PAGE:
Other than that, it’s a lot like your standard secured card from Central Casting. There are no rewards or fancy benefits, but you can use it to improve your credit and eventually qualify for better cards. And to that end, if you manage this card and your credit responsibly, Citi may consider upgrading you to an unsecured credit card, such as the Citi® Diamond Preferred® Card (Review).
The OpenSky® Secured Visa® Credit Card (Review), unlike the other cards here, stands apart for not requiring a credit check to be approved. That means you’ll likely have a higher chance of qualifying, because your poor credit scores won’t hold you back.
You also won’t need a bank account to provide the security deposit. Instead, you can pay by debit card, money order, certified check, or Western Union.
But that easy accessibility comes with some caveats. This card has an annual fee, no credit monitoring features, no rewards or benefits, and some reports of poor customer service and slow processing. But, if you’re working with bad credit and haven’t been able to qualify for the secured cards mentioned above, OpenSky may be worth a shot.
If you’re struggling with poor credit you may have been offered credit cards from Credit One Bank. We typically advise avoiding cards from Credit One, for a variety of reasons that include complaints about customer service and slow payment processing. You may also get offers for some of the worst credit cards on the market — even though your credit is poor, you can probably do better.
There’s at least one unsecured card that could be worth considering: the Fingerhut Advantage Credit Account (Review). This card can only be used with Fingerhut and comes with a lot of strings, but it can be used to help repair your credit.
It may seem counterintuitive to get a credit card after bankruptcy. Isn’t this just creating a new opportunity to get into even more debt? But the truth is, a new credit card could be a great way to rebuild your credit — if you’ll use it responsibly.
A Chapter 7 bankruptcy can remain on your credit reports for up to 10 years; a Chapter 13 bankruptcy can remain for up to seven years. Each type of bankruptcy will hurt your credit all on its own, but if things got that bad, it’s likely that you wound up with some late payments on your credit reports as well.
After bankruptcy, one of your goals should be to drown out those late payments with a solid record of on-time payments. The more on-time payments and accounts you have compared to late payments, the better.
Here’s some good news: Negative items on your credit reports do the most damage when they’re fresh. As time goes by their impact will diminish. So manage your credit well, and in time you’ll see the fruits of your labor manifest in higher credit scores. But this process takes time, and you’ll have to be patient.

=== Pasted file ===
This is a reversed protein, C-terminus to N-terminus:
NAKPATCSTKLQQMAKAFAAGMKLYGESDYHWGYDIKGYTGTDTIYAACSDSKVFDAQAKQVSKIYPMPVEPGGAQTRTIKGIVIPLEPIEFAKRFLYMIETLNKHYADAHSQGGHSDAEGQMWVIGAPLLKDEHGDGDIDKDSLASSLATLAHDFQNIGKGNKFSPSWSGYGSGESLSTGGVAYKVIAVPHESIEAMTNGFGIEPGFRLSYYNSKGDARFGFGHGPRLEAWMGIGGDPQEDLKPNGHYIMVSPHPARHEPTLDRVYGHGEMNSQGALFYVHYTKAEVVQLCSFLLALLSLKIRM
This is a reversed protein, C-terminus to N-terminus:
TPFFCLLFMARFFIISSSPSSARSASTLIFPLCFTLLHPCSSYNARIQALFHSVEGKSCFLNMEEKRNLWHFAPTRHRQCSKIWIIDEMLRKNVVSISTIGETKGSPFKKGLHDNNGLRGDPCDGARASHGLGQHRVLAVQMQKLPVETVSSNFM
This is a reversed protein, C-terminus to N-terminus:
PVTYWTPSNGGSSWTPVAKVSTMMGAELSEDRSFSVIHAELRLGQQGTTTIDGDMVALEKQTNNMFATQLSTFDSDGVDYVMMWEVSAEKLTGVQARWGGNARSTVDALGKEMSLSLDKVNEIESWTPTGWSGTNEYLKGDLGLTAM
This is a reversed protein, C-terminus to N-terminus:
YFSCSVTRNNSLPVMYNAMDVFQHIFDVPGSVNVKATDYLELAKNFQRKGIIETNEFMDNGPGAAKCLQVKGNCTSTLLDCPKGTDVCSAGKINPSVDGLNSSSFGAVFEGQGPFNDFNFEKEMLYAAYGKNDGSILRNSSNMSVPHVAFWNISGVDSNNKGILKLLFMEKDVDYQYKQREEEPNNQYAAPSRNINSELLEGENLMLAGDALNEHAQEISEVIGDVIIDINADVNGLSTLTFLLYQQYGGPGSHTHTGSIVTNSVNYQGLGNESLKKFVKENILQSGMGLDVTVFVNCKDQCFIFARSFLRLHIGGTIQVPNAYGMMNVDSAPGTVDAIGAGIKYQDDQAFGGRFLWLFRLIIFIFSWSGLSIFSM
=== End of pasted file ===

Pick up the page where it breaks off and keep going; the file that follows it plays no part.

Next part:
Some more good news: Lenders, like credit card issuers, might be more eager to provide you with credit after a bankruptcy than you’d expect. Consider that, after a bankruptcy, you’ll have discharged a lot of debt, freeing up cash for payments to a new card. Issuers will feel free to give you high interest rates. And if you filed for Chapter 7 bankruptcy, you won’t be able to do that again for eight years. If it looks like you’ll be able to make your payments, lenders may be willing to extend new credit to you.
Here are some tips to help you stay the course and prevent new debt from building up:
Besides getting a new credit card of your own, you can rebuild your credit after bankruptcy by:
You can apply for a new card whenever you want, but you’ll probably have a better shot at approval after the bankruptcy is discharged. That could mean waiting a while:
With Chapter 7 bankruptcy, after your debts are discharged the accounts should read zero on your credit reports — but it could take a while for all of your credit reports to be updated. Check your credit reports at all three major credit bureaus (Equifax, Experian, and TransUnion) around 90 days after the bankruptcy is discharged. If the relevant accounts read zero, this can be helpful for your credit, and that’s when it makes sense to apply for a new credit card.
During a Chapter 13 bankruptcy, in which payments are required over several years, you may need to get the trustee’s approval to get a new credit card. Or you may need to wait until the process is complete and the debts are discharged.
The easiest card to get after bankruptcy is probably a card like the OpenSky® Secured Visa® Credit Card (Review). It doesn’t require a credit check, making it relatively easy to qualify for even with bad credit.
But before going with the OpenSky card, which has a few drawbacks, we recommend checking out our top secured credit card picks:
Brendan has been writing about personal finance for over eight years, and is now taking on the challenge of bringing high quality credit education to the masses. He makes sure that Credit Card Insider is covering the most important credit topics transparently and precisely, and that we have up-to-date reviews of credit cards so you can find cards that are right for you.
Do you have a correction, tip, or suggestion for a new post? Contact us here.
The responses below are not provided or commissioned by bank advertisers. Responses have not been reviewed, approved or otherwise endorsed by bank advertisers. It is not the bank advertisers' responsibility to ensure all posts are accurate and/or questions are answered.